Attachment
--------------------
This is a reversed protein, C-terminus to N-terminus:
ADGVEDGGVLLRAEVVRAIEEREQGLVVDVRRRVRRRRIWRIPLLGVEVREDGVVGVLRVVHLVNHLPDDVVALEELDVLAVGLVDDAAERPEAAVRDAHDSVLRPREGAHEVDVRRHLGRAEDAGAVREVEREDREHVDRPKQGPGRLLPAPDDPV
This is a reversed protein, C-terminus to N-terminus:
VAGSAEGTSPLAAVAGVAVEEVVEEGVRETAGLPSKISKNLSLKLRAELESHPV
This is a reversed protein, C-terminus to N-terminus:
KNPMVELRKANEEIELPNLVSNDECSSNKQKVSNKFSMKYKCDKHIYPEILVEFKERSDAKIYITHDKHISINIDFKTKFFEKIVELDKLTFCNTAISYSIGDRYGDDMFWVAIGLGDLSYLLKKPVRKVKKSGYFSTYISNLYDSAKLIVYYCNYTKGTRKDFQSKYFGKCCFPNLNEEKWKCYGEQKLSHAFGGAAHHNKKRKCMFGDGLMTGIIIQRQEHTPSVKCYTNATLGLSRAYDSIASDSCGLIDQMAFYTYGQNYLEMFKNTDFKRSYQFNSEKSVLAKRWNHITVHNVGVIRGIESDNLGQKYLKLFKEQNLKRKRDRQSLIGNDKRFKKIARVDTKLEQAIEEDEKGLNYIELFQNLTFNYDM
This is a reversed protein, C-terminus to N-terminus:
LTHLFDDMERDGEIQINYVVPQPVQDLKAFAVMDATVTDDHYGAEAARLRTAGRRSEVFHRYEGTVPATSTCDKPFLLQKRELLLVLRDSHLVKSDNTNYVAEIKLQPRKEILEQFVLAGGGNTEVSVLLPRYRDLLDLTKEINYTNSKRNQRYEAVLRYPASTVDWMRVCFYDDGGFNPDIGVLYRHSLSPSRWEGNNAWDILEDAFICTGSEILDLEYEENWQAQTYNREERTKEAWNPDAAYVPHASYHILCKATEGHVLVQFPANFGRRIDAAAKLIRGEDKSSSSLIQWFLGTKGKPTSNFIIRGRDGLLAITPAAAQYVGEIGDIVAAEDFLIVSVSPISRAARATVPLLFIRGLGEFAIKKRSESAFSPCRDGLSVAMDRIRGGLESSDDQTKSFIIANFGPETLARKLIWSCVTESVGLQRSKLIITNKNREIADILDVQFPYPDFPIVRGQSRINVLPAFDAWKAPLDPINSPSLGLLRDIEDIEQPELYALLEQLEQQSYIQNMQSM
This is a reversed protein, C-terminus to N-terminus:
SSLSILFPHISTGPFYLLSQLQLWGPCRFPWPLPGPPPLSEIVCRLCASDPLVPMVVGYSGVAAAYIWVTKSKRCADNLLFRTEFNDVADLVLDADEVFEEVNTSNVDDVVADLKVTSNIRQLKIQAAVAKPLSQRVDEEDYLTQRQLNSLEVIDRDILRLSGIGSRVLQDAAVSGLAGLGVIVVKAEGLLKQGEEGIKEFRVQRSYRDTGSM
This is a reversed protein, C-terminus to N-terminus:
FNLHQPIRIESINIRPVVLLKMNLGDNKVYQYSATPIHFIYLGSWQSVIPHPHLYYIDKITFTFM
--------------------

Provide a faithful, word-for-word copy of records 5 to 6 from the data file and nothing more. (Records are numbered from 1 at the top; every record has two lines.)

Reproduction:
This is a reversed protein, C-terminus to N-terminus:
SSLSILFPHISTGPFYLLSQLQLWGPCRFPWPLPGPPPLSEIVCRLCASDPLVPMVVGYSGVAAAYIWVTKSKRCADNLLFRTEFNDVADLVLDADEVFEEVNTSNVDDVVADLKVTSNIRQLKIQAAVAKPLSQRVDEEDYLTQRQLNSLEVIDRDILRLSGIGSRVLQDAAVSGLAGLGVIVVKAEGLLKQGEEGIKEFRVQRSYRDTGSM
This is a reversed protein, C-terminus to N-terminus:
FNLHQPIRIESINIRPVVLLKMNLGDNKVYQYSATPIHFIYLGSWQSVIPHPHLYYIDKITFTFM